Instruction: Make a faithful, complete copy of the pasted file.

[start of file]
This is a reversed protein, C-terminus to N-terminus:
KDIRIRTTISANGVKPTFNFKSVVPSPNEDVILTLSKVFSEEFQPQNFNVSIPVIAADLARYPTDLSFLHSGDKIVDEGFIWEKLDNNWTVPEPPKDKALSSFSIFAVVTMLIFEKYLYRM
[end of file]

This is a reversed protein, C-terminus to N-terminus:
KDIRIRTTISANGVKPTFNFKSVVPSPNEDVILTLSKVFSEEFQPQNFNVSIPVIAADLARYPTDLSFLHSGDKIVDEGFIWEKLDNNWTVPEPPKDKALSSFSIFAVVTMLIFEKYLYRM